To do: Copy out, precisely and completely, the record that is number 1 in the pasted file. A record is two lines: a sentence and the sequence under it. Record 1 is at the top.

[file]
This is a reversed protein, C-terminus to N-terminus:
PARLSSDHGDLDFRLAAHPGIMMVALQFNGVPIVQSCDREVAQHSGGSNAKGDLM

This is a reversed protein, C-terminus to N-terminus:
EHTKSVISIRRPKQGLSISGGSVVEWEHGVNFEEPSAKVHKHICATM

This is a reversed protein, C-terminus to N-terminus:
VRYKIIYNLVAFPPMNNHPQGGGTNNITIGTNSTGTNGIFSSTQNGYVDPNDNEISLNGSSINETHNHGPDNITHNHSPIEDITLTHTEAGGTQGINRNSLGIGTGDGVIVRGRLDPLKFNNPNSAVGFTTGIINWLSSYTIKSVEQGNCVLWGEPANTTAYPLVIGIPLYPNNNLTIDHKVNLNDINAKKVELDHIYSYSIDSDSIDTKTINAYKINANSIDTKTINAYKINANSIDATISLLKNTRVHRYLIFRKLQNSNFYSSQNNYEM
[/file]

This is a reversed protein, C-terminus to N-terminus:
PARLSSDHGDLDFRLAAHPGIMMVALQFNGVPIVQSCDREVAQHSGGSNAKGDLM